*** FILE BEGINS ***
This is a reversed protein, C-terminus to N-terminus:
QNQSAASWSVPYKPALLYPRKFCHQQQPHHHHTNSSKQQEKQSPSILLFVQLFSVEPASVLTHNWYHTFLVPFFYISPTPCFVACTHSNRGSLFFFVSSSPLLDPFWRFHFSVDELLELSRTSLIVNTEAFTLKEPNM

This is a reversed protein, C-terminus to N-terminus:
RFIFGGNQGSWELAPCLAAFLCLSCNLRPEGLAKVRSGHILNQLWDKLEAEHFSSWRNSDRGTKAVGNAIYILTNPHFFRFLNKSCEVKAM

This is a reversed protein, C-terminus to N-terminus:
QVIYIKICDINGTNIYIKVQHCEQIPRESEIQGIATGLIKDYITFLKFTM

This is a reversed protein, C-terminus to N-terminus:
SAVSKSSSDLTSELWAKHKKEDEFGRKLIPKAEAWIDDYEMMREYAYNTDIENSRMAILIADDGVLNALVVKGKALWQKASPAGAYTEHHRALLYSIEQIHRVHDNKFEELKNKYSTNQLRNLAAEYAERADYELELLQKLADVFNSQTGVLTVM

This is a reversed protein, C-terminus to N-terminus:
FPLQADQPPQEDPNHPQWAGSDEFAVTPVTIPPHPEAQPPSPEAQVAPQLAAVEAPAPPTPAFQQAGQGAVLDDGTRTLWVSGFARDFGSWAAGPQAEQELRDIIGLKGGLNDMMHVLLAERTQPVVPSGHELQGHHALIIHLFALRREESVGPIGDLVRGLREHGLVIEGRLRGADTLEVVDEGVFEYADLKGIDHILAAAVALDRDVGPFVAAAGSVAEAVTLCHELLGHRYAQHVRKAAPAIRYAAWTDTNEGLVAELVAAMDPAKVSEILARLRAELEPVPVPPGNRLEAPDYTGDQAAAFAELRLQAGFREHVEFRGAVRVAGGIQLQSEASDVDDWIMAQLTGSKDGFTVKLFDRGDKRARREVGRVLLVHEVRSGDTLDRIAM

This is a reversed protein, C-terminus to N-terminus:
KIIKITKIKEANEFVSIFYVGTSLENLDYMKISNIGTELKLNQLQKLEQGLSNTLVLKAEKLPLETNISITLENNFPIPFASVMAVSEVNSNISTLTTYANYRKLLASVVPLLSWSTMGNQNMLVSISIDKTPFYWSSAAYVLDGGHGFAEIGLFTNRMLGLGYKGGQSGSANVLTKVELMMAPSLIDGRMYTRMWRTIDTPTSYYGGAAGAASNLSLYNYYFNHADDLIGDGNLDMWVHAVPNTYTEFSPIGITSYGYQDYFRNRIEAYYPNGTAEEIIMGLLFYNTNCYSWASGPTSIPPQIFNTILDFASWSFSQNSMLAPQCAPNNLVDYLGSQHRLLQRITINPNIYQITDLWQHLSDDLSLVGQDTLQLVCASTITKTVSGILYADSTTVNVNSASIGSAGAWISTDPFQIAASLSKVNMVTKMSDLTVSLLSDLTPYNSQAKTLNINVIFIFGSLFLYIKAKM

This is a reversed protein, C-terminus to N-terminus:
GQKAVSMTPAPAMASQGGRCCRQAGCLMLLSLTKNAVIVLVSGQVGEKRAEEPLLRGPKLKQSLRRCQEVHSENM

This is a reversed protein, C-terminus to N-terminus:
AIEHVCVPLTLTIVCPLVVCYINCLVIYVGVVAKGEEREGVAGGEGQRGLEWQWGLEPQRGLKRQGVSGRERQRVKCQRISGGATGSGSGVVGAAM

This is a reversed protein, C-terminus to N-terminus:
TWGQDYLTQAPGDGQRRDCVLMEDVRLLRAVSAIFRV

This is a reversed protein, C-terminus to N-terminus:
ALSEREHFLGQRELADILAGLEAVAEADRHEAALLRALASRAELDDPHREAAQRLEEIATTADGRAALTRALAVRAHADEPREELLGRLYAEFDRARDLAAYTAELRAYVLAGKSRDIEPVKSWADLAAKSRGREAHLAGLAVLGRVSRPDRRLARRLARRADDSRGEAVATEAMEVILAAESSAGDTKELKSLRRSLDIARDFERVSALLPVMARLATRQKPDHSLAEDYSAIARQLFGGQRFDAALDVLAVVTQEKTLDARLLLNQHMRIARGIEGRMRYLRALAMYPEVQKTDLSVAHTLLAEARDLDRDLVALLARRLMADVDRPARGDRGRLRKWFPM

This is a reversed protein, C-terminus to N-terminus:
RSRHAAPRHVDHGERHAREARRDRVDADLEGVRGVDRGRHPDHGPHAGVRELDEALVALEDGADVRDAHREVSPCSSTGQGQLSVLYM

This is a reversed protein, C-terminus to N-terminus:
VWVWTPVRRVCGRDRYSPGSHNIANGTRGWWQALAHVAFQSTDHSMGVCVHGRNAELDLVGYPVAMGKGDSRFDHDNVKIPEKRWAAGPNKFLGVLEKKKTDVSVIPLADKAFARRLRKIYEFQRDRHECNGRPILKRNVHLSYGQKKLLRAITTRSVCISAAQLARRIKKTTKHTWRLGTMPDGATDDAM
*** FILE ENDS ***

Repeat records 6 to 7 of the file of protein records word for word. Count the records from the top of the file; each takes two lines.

This is a reversed protein, C-terminus to N-terminus:
KIIKITKIKEANEFVSIFYVGTSLENLDYMKISNIGTELKLNQLQKLEQGLSNTLVLKAEKLPLETNISITLENNFPIPFASVMAVSEVNSNISTLTTYANYRKLLASVVPLLSWSTMGNQNMLVSISIDKTPFYWSSAAYVLDGGHGFAEIGLFTNRMLGLGYKGGQSGSANVLTKVELMMAPSLIDGRMYTRMWRTIDTPTSYYGGAAGAASNLSLYNYYFNHADDLIGDGNLDMWVHAVPNTYTEFSPIGITSYGYQDYFRNRIEAYYPNGTAEEIIMGLLFYNTNCYSWASGPTSIPPQIFNTILDFASWSFSQNSMLAPQCAPNNLVDYLGSQHRLLQRITINPNIYQITDLWQHLSDDLSLVGQDTLQLVCASTITKTVSGILYADSTTVNVNSASIGSAGAWISTDPFQIAASLSKVNMVTKMSDLTVSLLSDLTPYNSQAKTLNINVIFIFGSLFLYIKAKM

This is a reversed protein, C-terminus to N-terminus:
GQKAVSMTPAPAMASQGGRCCRQAGCLMLLSLTKNAVIVLVSGQVGEKRAEEPLLRGPKLKQSLRRCQEVHSENM